Booksellers group hosts clubs at member stores to amplify diverse voices.
What’s the great idea? Book club meetings at independent bookstores for diverse readers, focusing on writers of color
Who’s doing it? The American Booksellers Association
What’s involved? ABA has partnered with Well-Read Black Girl host Glory Edim to use its independent bookstore members as the sites of book clubs reading books by emerging diverse authors. Joy Dallanegra-Sanger, ABA senior program officer, had the idea after attending a talk by Edim, who runs a popular book club and literary festival.
She was wowed by Edim’s presentation. “I noticed, in the audience, there were a number of women who wanted to find a place to do what [Edim] was doing but didn’t know how,” Dallanegra-Sanger says. That’s when the partnership was born. Edim selects books, and ABA member stores provide space for readers to discuss them. “It’s getting more diverse populations into the store,” Dallanegra-Sanger says. ABA hopes attendees become regular customers.
In the program, Edim makes three selections monthly: one hardback debut, one paperback for price-conscious book clubbers, and one children’s or young adult book (a request by ABA members). “There are a lot of children’s stores or stores with children’s departments who want to do a mother-daughter or mother-child book club,” Dallanegra-Sanger says.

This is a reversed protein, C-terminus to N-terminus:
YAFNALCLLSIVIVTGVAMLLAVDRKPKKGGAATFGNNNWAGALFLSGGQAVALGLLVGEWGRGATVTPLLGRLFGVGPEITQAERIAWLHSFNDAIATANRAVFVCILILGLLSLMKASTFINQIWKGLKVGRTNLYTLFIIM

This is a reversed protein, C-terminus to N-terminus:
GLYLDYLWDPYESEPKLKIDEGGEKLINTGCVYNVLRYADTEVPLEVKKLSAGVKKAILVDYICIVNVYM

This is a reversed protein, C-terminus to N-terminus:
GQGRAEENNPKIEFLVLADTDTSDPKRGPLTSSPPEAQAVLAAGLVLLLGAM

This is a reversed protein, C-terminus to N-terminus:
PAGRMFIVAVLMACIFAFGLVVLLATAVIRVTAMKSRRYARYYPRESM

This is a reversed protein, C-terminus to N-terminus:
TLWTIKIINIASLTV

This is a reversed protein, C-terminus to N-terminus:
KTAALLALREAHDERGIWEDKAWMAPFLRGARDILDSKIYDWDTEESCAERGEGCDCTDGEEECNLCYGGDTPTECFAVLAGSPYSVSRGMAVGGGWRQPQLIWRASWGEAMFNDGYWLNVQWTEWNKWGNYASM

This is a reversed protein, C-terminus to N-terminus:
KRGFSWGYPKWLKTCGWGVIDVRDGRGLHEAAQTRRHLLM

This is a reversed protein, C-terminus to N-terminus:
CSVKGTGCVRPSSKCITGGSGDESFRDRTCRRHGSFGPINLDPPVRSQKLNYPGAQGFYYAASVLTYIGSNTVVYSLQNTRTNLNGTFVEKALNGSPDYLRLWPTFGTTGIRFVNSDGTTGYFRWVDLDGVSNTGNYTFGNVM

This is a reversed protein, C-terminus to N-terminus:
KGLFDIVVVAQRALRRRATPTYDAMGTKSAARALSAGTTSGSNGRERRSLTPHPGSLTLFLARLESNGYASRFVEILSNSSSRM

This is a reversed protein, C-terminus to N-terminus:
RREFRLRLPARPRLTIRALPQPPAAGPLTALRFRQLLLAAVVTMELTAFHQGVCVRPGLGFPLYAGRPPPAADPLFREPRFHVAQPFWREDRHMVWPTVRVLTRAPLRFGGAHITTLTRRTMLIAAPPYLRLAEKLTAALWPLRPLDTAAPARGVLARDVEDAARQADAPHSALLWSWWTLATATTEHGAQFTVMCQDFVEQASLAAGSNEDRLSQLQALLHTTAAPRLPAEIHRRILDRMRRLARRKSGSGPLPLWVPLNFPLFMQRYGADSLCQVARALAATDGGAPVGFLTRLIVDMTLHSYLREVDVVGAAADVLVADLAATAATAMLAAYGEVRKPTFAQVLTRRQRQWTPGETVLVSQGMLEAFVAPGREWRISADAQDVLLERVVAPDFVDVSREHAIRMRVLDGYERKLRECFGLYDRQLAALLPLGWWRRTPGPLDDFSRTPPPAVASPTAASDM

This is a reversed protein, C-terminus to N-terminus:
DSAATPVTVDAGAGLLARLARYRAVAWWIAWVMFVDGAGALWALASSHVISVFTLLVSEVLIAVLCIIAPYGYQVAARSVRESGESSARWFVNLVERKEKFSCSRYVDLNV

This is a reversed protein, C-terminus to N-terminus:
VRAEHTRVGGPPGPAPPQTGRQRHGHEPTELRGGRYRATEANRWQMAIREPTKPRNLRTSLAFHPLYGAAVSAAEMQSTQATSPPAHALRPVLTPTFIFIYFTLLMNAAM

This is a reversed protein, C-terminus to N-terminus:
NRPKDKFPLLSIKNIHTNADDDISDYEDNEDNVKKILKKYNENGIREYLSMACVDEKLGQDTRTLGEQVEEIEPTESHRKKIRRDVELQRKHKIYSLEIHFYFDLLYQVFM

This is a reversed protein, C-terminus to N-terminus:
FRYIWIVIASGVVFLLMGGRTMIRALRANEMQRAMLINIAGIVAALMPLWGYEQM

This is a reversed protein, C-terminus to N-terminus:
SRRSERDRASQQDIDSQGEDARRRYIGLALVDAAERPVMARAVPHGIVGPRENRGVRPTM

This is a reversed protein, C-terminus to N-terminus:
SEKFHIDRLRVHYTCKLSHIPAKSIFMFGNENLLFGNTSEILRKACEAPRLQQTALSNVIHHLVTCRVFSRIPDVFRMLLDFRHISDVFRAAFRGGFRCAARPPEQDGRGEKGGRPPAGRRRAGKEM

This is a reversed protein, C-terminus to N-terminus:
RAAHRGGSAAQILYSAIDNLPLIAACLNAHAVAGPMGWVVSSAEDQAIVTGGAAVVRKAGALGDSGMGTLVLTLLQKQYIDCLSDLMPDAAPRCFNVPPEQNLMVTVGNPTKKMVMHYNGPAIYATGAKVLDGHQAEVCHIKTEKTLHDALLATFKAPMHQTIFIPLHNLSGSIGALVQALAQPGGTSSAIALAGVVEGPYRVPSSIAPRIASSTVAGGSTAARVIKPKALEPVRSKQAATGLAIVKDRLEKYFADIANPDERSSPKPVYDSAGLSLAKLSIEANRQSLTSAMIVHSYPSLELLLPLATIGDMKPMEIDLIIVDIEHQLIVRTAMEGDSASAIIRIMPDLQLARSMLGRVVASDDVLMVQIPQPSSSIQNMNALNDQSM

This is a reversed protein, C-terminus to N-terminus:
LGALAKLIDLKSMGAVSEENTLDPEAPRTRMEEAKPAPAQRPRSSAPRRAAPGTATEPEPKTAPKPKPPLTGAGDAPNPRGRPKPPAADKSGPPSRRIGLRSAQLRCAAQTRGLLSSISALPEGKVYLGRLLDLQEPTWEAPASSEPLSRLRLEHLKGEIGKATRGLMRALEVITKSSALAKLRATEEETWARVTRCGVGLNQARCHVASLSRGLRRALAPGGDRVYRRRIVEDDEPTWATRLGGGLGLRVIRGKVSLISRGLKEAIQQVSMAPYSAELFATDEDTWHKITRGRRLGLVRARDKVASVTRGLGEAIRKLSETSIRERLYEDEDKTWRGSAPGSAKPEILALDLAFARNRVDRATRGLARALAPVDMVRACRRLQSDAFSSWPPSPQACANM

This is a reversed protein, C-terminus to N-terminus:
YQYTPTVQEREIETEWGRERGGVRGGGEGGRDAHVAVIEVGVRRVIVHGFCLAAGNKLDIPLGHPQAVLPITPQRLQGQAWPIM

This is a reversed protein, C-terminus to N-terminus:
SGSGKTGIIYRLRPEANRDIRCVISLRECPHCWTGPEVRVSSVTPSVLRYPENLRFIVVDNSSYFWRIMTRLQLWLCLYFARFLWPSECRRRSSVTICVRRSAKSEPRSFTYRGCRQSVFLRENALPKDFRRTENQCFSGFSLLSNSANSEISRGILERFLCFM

Stores sign up through ABA’s member site. Information about each host store is published for readers on ABA’s public-facing site, Indiebound.org, and the store receives promotional material. Edim’s publisher (she’s an author, too) “created a display case for us, so that the stores have some materials to market it,” Dallanegra-Sanger says.
What are people saying? The program was announced in January and stores were expected to start hosting in May, but some booksellers couldn’t wait and held meetings earlier. ABA received numerous queries from readers who’d heard about the program and wanted to participate but didn’t see a host store in their area. ABA has happily connected those readers with the nearest member store.
Editor’s Note: The May/June 2019 Idea Bank column misspelled the name of the Washington State Bar Association’s Practice Management Adviser Destinee Evers. We apologize for the error.